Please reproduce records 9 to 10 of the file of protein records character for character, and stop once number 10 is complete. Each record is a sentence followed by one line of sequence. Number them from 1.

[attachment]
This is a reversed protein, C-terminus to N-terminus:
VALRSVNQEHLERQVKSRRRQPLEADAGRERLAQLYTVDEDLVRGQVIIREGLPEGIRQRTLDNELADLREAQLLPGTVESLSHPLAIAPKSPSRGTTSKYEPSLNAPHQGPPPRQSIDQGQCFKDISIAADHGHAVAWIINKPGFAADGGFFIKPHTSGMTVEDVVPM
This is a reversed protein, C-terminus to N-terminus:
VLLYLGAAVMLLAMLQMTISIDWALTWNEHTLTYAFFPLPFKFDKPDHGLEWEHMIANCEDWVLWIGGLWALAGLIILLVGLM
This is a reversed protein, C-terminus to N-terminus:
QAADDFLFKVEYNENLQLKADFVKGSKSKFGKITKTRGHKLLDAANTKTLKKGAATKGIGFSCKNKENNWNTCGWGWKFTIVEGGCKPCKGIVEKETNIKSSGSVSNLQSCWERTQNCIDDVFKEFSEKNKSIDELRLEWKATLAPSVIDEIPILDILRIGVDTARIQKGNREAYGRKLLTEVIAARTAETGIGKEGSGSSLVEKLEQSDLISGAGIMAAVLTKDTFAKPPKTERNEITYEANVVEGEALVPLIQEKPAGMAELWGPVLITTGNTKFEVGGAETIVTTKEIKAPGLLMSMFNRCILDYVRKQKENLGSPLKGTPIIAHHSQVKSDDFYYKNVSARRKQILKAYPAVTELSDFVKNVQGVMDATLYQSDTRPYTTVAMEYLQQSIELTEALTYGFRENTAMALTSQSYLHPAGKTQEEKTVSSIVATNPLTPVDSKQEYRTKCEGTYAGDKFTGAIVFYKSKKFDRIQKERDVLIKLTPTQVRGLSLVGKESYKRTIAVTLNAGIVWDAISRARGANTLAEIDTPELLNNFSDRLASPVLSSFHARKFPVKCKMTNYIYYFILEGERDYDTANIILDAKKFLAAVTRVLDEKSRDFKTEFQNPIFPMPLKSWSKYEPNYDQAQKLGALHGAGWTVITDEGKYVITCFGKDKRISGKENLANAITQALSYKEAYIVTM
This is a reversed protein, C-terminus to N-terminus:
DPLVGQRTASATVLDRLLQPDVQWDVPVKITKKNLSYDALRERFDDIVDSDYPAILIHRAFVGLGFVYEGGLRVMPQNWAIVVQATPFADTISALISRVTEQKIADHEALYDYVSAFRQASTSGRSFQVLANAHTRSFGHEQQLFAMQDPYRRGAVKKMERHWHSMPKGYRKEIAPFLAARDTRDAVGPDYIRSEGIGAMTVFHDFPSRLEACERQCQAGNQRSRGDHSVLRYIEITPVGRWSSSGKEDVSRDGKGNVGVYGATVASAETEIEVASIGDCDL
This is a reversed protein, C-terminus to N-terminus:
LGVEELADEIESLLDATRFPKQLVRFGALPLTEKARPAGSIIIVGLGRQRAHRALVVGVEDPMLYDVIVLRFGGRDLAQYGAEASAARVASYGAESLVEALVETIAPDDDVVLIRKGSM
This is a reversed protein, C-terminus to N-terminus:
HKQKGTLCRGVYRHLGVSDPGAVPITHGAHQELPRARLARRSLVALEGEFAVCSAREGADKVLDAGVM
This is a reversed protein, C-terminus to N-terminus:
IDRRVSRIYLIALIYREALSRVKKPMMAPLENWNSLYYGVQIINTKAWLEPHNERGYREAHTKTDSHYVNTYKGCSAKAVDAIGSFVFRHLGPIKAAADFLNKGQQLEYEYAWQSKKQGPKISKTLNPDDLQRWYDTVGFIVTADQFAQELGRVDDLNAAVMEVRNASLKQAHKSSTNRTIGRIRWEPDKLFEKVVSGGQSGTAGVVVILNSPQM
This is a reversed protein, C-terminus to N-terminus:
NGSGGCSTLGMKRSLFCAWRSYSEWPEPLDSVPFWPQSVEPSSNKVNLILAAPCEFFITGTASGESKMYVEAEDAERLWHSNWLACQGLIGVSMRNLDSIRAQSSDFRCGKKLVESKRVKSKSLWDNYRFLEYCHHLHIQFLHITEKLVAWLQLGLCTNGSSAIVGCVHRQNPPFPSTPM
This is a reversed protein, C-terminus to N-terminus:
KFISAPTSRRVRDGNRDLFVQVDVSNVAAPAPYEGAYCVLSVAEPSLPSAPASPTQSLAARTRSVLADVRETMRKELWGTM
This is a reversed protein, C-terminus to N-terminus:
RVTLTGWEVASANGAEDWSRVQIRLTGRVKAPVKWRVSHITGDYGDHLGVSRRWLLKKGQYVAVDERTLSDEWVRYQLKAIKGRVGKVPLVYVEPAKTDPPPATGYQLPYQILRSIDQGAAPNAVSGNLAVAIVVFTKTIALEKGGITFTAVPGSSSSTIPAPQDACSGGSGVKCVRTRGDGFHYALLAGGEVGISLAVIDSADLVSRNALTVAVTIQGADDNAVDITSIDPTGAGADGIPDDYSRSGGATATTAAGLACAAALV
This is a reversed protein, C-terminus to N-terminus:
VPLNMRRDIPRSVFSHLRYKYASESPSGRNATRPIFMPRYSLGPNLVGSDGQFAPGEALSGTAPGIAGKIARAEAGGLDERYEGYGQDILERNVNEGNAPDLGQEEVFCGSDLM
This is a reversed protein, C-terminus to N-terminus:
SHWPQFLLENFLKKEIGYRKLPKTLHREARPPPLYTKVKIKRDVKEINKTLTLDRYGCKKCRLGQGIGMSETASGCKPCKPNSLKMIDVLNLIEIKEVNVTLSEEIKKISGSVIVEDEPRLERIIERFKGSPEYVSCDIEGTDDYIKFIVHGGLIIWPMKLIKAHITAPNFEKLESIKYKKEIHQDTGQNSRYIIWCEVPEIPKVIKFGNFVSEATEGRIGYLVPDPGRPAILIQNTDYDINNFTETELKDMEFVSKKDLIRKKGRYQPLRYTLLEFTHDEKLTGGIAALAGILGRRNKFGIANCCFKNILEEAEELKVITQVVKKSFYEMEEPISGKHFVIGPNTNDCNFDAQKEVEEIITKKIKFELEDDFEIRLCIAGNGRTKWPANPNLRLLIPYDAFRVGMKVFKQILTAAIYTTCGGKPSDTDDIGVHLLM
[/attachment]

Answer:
This is a reversed protein, C-terminus to N-terminus:
KFISAPTSRRVRDGNRDLFVQVDVSNVAAPAPYEGAYCVLSVAEPSLPSAPASPTQSLAARTRSVLADVRETMRKELWGTM
This is a reversed protein, C-terminus to N-terminus:
RVTLTGWEVASANGAEDWSRVQIRLTGRVKAPVKWRVSHITGDYGDHLGVSRRWLLKKGQYVAVDERTLSDEWVRYQLKAIKGRVGKVPLVYVEPAKTDPPPATGYQLPYQILRSIDQGAAPNAVSGNLAVAIVVFTKTIALEKGGITFTAVPGSSSSTIPAPQDACSGGSGVKCVRTRGDGFHYALLAGGEVGISLAVIDSADLVSRNALTVAVTIQGADDNAVDITSIDPTGAGADGIPDDYSRSGGATATTAAGLACAAALV